To be sure, there is an initial hurdle for shoppers on a budget. Because of the additional technology needed to manage the dual engine/electric powertrain, hybrids tend to be higher priced than comparable gas-only models.
For example, with a manufacturer’s suggested retail price, including destination charge, of $27,515, the 2006 Escape Hybrid is $4,365 more than a similarly-equipped, gas-only Escape XLT SUV. It would take the average driver who travels 15,000 miles a year more than five years to recoup this extra cost, even if gas were $3.50 a gallon.
The days of $1.50 per gallon fuel costs are reduced to stories for your grandkids. How do you save a few hard-earned dollars at the pump? The answer may be as simple as spending some time educating yourself and taking a pro-active approach.
First, let’s understand what you can do to improve your fuel mileage.
Even though the phrase “tune up” was coined in the day of the Model T when actual “tuning” was required, today’s high-tech vehicles require still require regimented maintenance. Replacing a dirty air filter could improve your fuel economy by as much as 10 percent, and today’s spark plugs can fire as many as 3 million times in just 1,000 miles. When was the last time you had them replaced? Check your owner’s manual and see what your car manufacturer suggests for service intervals. Here’s an important point: see what your manual suggests for “severe service” and what the term means. You may be surprised to know many people living in Northwest Ohio may need to adhere to “severe service” schedules due to our weather and local driving habits.
Did you know 147 million gallons of gas just disappear each year? According to the Car Care Council, we lose this much gas changing to vapor in the atmosphere annually because of missing, broken and loose vehicle gas caps. Today’s vehicles use a sealed fuel system and gasoline vapor is stored to burn in your engine. Seems like a simple thing to properly install your gas cap after refilling, but about 17 percent of the vehicles on the road have a problem in this area. It’s not good for the environment, either.
When was the last time you checked your tires for proper inflation? Under-inflated tires can rob you of one to two miles per gallon and also cause premature tire wear. The price of a $5 air gauge will pay you back tenfold.
How about your driving habits? Do you drive a bit aggressively? If so, you could be wasting as much as 30 percent of your fuel mileage with those jack-rabbit starts and simulated Autobahn maneuvers. Slow down, relax and save a few bucks. Try to drive the speed limit for once; just leave a couple of minutes early. Remember to use your cruise control on the highway for optimum mileage and regardless of what your Dad told you, your car will get much better mileage with the air conditioning on and the windows rolled up. It’s all about aerodynamics and drag.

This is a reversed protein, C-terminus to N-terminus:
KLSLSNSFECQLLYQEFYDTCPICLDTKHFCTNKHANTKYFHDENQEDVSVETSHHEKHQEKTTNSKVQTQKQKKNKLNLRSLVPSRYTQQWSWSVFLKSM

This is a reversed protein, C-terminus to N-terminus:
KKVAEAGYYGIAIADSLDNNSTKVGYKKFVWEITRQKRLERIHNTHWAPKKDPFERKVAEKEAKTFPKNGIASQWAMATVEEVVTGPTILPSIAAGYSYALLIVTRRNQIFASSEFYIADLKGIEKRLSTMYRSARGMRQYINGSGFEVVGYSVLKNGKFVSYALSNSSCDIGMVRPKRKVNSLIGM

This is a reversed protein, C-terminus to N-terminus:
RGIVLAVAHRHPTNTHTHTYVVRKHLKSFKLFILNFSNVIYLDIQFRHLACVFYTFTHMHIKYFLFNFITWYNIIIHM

If you have done everything you can to make sure your car is well-tuned and your driving habits are fuel-mileage friendly, but your gas card still requires a part-time job for support, it may be time to look for alternative transportation.
Today’s vehicle choices offer many alternatives with gasoline/electric hybrids leading the way for as much as double the fuel mileage of conventional gas-only engines. Many dealers have hybrid cars that offer great mileage and surprising performance.
Ever wonder what that FFV decal on your truck lid means? It may be time to get that manual out again.
Many other technologies are being developed that will offer other choices in a few years. Diesel hybrids, hydrogen, natural gas and electric vehicles may soon be commonplace on our highways. Flexible-fuel vehicles that can burn ethanol, fuel made from corn, have been built for years and are just now being used in the Toledo area. You may be driving one today.
OK, some of you still love an SUV but would like to make a responsible choice on your next purchase. The EPA has a Web page, the Green Vehicle Guide, to help you pick the vehicle with the best comparative fuel economy. It’s not just for SUVs; it covers most vehicles. Check it out at www.epa.gov/greenvehicles.
Mark Moses, who has been an ASE master technician for more than 28 years, is the owner of Moses Automotive and North Coast Motorcycle, both in the Toledo area. If you have a car or motorcycle question, e-mail him at Mark@MosesAutomotive.com.